Early earthquake warnings: GNSS could enable 10-second alerts

July 31, 2019  - By
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Previous research suggests that not until halfway through a rupture (90 seconds for a magnitude-9 quake) can magnitude be predicted. Geodetic GNSS data could bring this down to as little as 10 seconds — greatly extending and enhancing earthquake early warning systems.

How soon can we predict the magnitude of an earthquake?

Seismologists Diego Melgar of the University of Oregon and Gavin Hayes of the U.S. Geological Survey (USGS) in Golden, Colorado, tackled this question by chance while Melgar was writing code to simulate earthquakes to check the accuracy of Earthquake Early Warning systems in the Pacific Northwest.

He reached out to Hayes, who curates a database for the USGS that contains “source time functions,” which show how the seismic energy release changes through time as the earthquake ruptures.

As a rupture grows, the speed of growth changes, and source time function captures that change. Melgar and Hayes focused on the acceleration of the energy release in large (M>7) and great (M≥9) earthquakes, and found that acceleration wobbled between 2 and 5 seconds after the quakes began.

In February 2016, the USGS rolled out the second-generation ShakeAlert Earthquake Early Warning test system in California. The diagram shows how the system would operate. (Image: USGS)

In February 2016, the USGS rolled out the second-generation ShakeAlert Earthquake Early Warning test system in California. The diagram shows how the system would operate. (Image: USGS)

However, with the approximately 250 M≥7 earthquakes in their database, they found that between 10 and 15 seconds after rupture began, these larger earthquakes started to behave similarly, and that behavior scales with their final magnitude, Hayes said. “In other words, the acceleration at 10 to 15 seconds is diagnostic of their final magnitude.”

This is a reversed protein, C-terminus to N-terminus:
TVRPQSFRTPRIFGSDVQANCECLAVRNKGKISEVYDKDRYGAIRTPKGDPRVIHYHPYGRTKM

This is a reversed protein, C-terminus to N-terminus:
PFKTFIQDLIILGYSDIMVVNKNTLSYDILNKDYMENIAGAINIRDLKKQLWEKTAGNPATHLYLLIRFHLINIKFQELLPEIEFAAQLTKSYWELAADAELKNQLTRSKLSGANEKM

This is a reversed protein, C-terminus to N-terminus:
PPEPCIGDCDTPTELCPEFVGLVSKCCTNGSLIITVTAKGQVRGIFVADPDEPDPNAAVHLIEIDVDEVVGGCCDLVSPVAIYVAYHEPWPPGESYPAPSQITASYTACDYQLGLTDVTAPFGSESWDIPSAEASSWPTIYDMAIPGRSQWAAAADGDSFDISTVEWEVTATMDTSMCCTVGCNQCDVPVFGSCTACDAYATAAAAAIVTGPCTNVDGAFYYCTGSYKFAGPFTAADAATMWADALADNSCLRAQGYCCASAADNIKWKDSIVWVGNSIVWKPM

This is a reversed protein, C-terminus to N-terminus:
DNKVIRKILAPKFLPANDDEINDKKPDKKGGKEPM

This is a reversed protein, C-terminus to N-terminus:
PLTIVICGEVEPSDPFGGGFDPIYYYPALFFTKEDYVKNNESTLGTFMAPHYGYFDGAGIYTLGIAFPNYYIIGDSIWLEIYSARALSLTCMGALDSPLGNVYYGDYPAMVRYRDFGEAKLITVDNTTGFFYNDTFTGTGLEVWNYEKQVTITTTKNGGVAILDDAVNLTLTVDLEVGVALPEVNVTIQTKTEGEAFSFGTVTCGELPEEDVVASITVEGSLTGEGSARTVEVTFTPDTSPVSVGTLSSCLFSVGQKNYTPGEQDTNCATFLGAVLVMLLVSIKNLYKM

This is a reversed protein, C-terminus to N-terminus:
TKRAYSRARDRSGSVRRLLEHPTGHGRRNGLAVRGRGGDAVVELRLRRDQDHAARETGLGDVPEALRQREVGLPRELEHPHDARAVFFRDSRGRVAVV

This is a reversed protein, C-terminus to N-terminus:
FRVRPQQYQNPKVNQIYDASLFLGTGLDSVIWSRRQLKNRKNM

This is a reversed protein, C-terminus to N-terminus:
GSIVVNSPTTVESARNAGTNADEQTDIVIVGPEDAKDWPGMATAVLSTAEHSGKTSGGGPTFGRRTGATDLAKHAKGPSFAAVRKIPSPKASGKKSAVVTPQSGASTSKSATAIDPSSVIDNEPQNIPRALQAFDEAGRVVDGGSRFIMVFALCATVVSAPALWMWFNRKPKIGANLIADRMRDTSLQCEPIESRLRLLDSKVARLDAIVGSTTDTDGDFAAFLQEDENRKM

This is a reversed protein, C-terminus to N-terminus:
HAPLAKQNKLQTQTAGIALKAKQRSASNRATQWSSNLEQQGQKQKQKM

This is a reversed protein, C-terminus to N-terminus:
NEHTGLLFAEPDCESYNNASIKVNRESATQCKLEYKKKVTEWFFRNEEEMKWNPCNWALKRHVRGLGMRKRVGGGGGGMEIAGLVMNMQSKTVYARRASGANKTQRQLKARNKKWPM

Earthquake ruptures sputter along for about 10 seconds, after which the big ones accelerate, according to Melgar and Hayes. Three different source time function databases showed the same consistency.

Vertical movement near the source of large earthquakes can be between 3 and 5 meters, according to data from GNSS geodetic receivers. Analysis of near-source GNSS data from 12 M≥7 earthquakes showed that for the first 10 seconds after the first indication of an earthquake was recorded, the earthquakes made almost immeasurable movements. But between 10 and 15 seconds, the amount of vertical displacement began to rapidly diverge for the different magnitude groupings. By 20 to 25 seconds, the vertical movement was distinct.

Previous research indicated roughly half the source duration must pass before an accurate prediction could be made. Cutting the prediction time down to 15 seconds would be invaluable to earthquake early warning systems and tsunami prediction algorithms, where every second counts.

GNSS sensors are installed onshore across the globe, but the majority of megathrust earthquakes occur underwater. To integrate Melgar and Hayes’ findings effectively into earthquake early warning systems would require sensors installed along the seafloor, they noted. “You [would also] need to have fiber-optic cables from shore to the bottom of the ocean, winding around with sensors, and then eventually coming back on shore, and that’s not cheap,” Melgar said.

An additional 10 to 30 seconds of warning to a city or nuclear reactor of an imminent quake would have enormous benefits. But if the hypothesis is wrong, using it now would lead to a greater rate of false alarms and missed quakes, eroding the value of these warnings to society. Melgar and Hayes acknowledged their finding needs to be rigorously tested.


Summarized from Temblor’s website. The Temblor Android app and website provide earthquake, landslide, tsunami and flood information.

Citation
Tripathy-Lang A. (2019), “Can the size of a large earthquake be foretold just 10 seconds after it starts?”. Temblorhttp://doi.org/10.32858/temblor.029

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